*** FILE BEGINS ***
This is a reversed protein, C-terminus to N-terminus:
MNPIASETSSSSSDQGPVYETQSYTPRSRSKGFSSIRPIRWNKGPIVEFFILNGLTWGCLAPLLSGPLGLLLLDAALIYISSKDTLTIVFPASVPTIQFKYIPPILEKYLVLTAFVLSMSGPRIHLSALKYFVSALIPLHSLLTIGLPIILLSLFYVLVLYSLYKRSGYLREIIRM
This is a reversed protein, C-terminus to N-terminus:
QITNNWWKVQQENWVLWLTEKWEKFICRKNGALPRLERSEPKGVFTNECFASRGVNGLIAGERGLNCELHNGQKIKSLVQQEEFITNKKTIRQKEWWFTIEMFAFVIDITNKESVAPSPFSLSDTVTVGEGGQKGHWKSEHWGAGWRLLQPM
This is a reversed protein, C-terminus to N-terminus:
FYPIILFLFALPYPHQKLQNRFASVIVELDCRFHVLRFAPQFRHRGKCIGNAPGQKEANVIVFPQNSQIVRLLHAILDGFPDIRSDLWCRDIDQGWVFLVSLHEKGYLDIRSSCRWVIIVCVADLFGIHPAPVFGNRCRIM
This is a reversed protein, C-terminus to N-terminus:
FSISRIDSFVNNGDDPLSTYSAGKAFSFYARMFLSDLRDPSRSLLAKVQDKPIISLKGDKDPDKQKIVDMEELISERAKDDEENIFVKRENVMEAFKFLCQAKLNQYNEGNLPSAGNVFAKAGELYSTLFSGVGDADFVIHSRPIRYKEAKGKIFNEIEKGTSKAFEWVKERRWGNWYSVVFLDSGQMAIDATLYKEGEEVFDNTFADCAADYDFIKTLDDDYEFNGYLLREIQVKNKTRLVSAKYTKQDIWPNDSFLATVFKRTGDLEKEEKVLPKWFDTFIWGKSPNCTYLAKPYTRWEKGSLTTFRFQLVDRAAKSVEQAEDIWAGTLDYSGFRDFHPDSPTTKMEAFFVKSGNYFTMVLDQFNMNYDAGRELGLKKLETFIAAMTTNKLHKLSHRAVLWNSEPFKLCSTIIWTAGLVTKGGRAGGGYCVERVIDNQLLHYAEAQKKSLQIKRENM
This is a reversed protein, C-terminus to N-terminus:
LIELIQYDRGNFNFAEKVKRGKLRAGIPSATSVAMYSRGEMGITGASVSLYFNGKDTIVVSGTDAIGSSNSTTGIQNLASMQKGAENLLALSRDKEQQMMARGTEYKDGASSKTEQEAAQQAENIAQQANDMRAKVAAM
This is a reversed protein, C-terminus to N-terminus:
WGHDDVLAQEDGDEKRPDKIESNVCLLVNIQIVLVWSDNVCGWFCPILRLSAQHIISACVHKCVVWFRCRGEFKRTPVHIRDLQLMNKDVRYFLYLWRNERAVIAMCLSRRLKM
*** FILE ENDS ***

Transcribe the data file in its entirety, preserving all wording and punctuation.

This is a reversed protein, C-terminus to N-terminus:
MNPIASETSSSSSDQGPVYETQSYTPRSRSKGFSSIRPIRWNKGPIVEFFILNGLTWGCLAPLLSGPLGLLLLDAALIYISSKDTLTIVFPASVPTIQFKYIPPILEKYLVLTAFVLSMSGPRIHLSALKYFVSALIPLHSLLTIGLPIILLSLFYVLVLYSLYKRSGYLREIIRM
This is a reversed protein, C-terminus to N-terminus:
QITNNWWKVQQENWVLWLTEKWEKFICRKNGALPRLERSEPKGVFTNECFASRGVNGLIAGERGLNCELHNGQKIKSLVQQEEFITNKKTIRQKEWWFTIEMFAFVIDITNKESVAPSPFSLSDTVTVGEGGQKGHWKSEHWGAGWRLLQPM
This is a reversed protein, C-terminus to N-terminus:
FYPIILFLFALPYPHQKLQNRFASVIVELDCRFHVLRFAPQFRHRGKCIGNAPGQKEANVIVFPQNSQIVRLLHAILDGFPDIRSDLWCRDIDQGWVFLVSLHEKGYLDIRSSCRWVIIVCVADLFGIHPAPVFGNRCRIM
This is a reversed protein, C-terminus to N-terminus:
FSISRIDSFVNNGDDPLSTYSAGKAFSFYARMFLSDLRDPSRSLLAKVQDKPIISLKGDKDPDKQKIVDMEELISERAKDDEENIFVKRENVMEAFKFLCQAKLNQYNEGNLPSAGNVFAKAGELYSTLFSGVGDADFVIHSRPIRYKEAKGKIFNEIEKGTSKAFEWVKERRWGNWYSVVFLDSGQMAIDATLYKEGEEVFDNTFADCAADYDFIKTLDDDYEFNGYLLREIQVKNKTRLVSAKYTKQDIWPNDSFLATVFKRTGDLEKEEKVLPKWFDTFIWGKSPNCTYLAKPYTRWEKGSLTTFRFQLVDRAAKSVEQAEDIWAGTLDYSGFRDFHPDSPTTKMEAFFVKSGNYFTMVLDQFNMNYDAGRELGLKKLETFIAAMTTNKLHKLSHRAVLWNSEPFKLCSTIIWTAGLVTKGGRAGGGYCVERVIDNQLLHYAEAQKKSLQIKRENM
This is a reversed protein, C-terminus to N-terminus:
LIELIQYDRGNFNFAEKVKRGKLRAGIPSATSVAMYSRGEMGITGASVSLYFNGKDTIVVSGTDAIGSSNSTTGIQNLASMQKGAENLLALSRDKEQQMMARGTEYKDGASSKTEQEAAQQAENIAQQANDMRAKVAAM
This is a reversed protein, C-terminus to N-terminus:
WGHDDVLAQEDGDEKRPDKIESNVCLLVNIQIVLVWSDNVCGWFCPILRLSAQHIISACVHKCVVWFRCRGEFKRTPVHIRDLQLMNKDVRYFLYLWRNERAVIAMCLSRRLKM